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"Game Of Thrones" - "Mhysa": Sometimes Hate Is Not Enough To Turn This All To Ashes

By TK Burton | TV | June 10, 2013 |

By TK Burton | TV | June 10, 2013 |

At last, this season of “Game Of Thrones” comes to a close. Keeping with the trend of past seasons, the show runners save the truly earthshaking developments for the ninth episode. Instead, “Myhsa,” the tenth and final episode of this third season, was more of a farewell, a chance to revisit all of the characters, for better or worse, and to grant us a glimpse of what may come next. There were no stunning revelations (save one), no pitched battles, but merely a final chance to see each of them. As a consequence, there was a slight sense of disjointedness to the episode — each scant few minutes felt like just that, not nearly enough time to fully appreciate them. Yet to the show’s credit, the final moments of each segment were, for the most part, eminently satisfying.

We start, of course, where we ended the last episode. In the aftermath of the nightmare we now know as the Red Wedding, The Twins is a land of nightmares, a barren horror show that is perfectly reflective of its twisted master. Beatings, hangings, and dismemberment are all shown in gruesome detail, just in case you might have forgotten the events of last week, a terrible reminder that House Stark now lies bloodied and broken. And in the midst of it all, Roose Bolton and Walder Frey enjoy the fruits of their treachery. The brief exchange between them is one of the show’s most chilling pairings — two men utterly without conscience, one a vile and sneering beast who revels in suffering, the other a cold, calculating sociopath and newly minted Warden of the North.

It is there, in the halls of Walder Frey, that we finally learn the identity of Theon Greyjoy’s torturer, the psychotic Ramsey Snow, bastard son of Roose Bolton. Ramsey appears to have a bottomless capacity for depravity, and credit must indeed be given to the unflinching performance of Iwan Rheon. If Roose Bolton is a man without conscience, Ramsey is what happens if any semblance of humanity or self-restraint is removed from that terrifying idea. His calm, jovial manner while eating sausage in front of the man he has just literally emasculated was almost too vulgar and stomach-turning to bear. Yet equally chilling is his capacity to flip the switch into rage, beating Theon relentlessly until, at last, Theon is gone and only the bloodied shell of a man now known as Reek remains.

Yet it’s not all victory celebrations and scheming back at The Twins. In one of the more powerful moments (and one of the most impressive acting performances), we see the devastated Arya Stark, near-catatonic after witnessing not only the slaughter of her bannermen, but at also the grisly mockery of her brother created by the warped soldiers of the Frey army, yet one more atrocity that Arya is forced to endure. If you were wondering how much the poor girl could take, you now have your answer, as Arya played the part of the poor, hungry child to a T… before furiously stabbing a man to death (a fate well-deserved), as The Hound rips through his comrades without even blinking. It is there that we see that Arya is hardening and growing more and more feral, and once again we are reminded that one of the most dangerous people in the seven kingdoms may well be that young girl who is now miles away from innocent.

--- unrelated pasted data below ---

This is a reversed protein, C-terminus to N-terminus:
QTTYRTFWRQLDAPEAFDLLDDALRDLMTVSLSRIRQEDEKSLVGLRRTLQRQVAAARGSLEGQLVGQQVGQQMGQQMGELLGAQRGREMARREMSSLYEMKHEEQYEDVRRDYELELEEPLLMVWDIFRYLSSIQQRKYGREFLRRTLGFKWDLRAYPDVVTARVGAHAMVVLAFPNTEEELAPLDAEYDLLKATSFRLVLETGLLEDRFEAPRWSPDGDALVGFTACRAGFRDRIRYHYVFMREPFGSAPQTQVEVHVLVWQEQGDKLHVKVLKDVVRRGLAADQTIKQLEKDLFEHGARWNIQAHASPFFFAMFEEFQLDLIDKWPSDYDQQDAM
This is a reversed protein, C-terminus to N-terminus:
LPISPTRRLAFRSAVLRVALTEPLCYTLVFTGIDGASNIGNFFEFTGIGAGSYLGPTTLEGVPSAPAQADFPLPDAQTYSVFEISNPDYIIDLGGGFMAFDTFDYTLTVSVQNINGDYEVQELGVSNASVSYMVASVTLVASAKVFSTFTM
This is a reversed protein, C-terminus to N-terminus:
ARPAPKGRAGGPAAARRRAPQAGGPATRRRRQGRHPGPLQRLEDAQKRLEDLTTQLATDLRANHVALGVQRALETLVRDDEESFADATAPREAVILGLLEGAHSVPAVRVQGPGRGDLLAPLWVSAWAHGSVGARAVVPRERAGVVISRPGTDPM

Speaking of miles from innocence, one of the more curious exchanges took place in King’s Landing, between Shae and Varys. It was another masterful performance from Conleth Hill, a man who I could watch read the dictionary just for the breathy, poetically measured cadence of his speech. Yet it was also — at least at the onset — the rare solid scene from Sibel Kekilli, perhaps the most uneven actor in the cast. It’s scenes like these, however, where one sees that it’s in part the fault of the writers, who never quite seem to know what they want from her. As a result, a reasonably engaging performance is once again reduced to the petty spite of a petulant child at the end, creating a stark contrast to the always-riveting noblesse oblige of Varys, perhaps the most honorable man in all the kingdoms — even if he doesn’t always want people to know it.

There were also a series of unlikely and refreshingly sympathetic moments. Sure, there was the now-commonplace twisted, mad-dog viciousness of Joffrey as he promises to grant Sansa that most demented wedding gift (and is then gloriously put in his screeching, sullen place by both Tyrion and Tywin). Yet there was also Tyrion and Sansa and a surprisingly sweet new friendship born out of their shared misfortune, a moment that was both tender as well as a gentle bit of fun. But more surprising was the quiet little encounter between Cersei and Tyrion. Those vignettes with Dinklage and Lena Headey are notoriously underrated, and I feel that she consistently shows her best work when pitted against Dinklage. It’s one of the rare moments where I found Cersei to be a sympathetic character, a mother who feels like the warped reflection of Catelyn Stark, someone so devoted to her children that one must think her blind. Yet she is in no way blind to the darkness that stains Joffrey’s soul, yet she loves him in spite of it. And even though she knows that that son that she loves so much will bring nothing but suffering and strife to the family. The notion of family is a nebulous, murky thing when it comes to the Lannisters — their loyalty is almost terrifying, even if it sometimes has little to do with love (in the case of Tywin)… and yet when they do love, they do it both fiercely and tenderly, however bent and unsavory it may be (as Jaime and Cersei are finally reunited).